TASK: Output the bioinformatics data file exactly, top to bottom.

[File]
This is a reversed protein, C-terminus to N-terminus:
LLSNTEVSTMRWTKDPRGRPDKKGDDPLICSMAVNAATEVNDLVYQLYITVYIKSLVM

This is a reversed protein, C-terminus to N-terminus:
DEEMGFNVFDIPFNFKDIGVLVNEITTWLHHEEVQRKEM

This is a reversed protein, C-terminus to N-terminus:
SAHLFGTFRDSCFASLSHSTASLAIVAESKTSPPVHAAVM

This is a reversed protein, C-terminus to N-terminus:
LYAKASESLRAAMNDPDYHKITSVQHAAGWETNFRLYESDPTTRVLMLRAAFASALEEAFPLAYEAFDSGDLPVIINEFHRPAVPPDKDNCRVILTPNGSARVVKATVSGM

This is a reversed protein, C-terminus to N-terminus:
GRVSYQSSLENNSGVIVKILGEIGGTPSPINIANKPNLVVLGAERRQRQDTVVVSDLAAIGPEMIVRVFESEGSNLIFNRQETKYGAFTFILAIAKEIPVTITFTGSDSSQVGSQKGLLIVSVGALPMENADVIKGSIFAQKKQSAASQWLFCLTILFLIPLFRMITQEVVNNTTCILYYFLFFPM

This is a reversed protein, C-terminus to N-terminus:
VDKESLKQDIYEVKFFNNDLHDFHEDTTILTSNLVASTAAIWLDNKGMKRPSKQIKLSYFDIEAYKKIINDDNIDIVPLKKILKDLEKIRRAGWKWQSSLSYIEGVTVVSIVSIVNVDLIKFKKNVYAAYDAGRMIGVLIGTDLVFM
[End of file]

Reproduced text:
This is a reversed protein, C-terminus to N-terminus:
LLSNTEVSTMRWTKDPRGRPDKKGDDPLICSMAVNAATEVNDLVYQLYITVYIKSLVM

This is a reversed protein, C-terminus to N-terminus:
DEEMGFNVFDIPFNFKDIGVLVNEITTWLHHEEVQRKEM

This is a reversed protein, C-terminus to N-terminus:
SAHLFGTFRDSCFASLSHSTASLAIVAESKTSPPVHAAVM

This is a reversed protein, C-terminus to N-terminus:
LYAKASESLRAAMNDPDYHKITSVQHAAGWETNFRLYESDPTTRVLMLRAAFASALEEAFPLAYEAFDSGDLPVIINEFHRPAVPPDKDNCRVILTPNGSARVVKATVSGM

This is a reversed protein, C-terminus to N-terminus:
GRVSYQSSLENNSGVIVKILGEIGGTPSPINIANKPNLVVLGAERRQRQDTVVVSDLAAIGPEMIVRVFESEGSNLIFNRQETKYGAFTFILAIAKEIPVTITFTGSDSSQVGSQKGLLIVSVGALPMENADVIKGSIFAQKKQSAASQWLFCLTILFLIPLFRMITQEVVNNTTCILYYFLFFPM

This is a reversed protein, C-terminus to N-terminus:
VDKESLKQDIYEVKFFNNDLHDFHEDTTILTSNLVASTAAIWLDNKGMKRPSKQIKLSYFDIEAYKKIINDDNIDIVPLKKILKDLEKIRRAGWKWQSSLSYIEGVTVVSIVSIVNVDLIKFKKNVYAAYDAGRMIGVLIGTDLVFM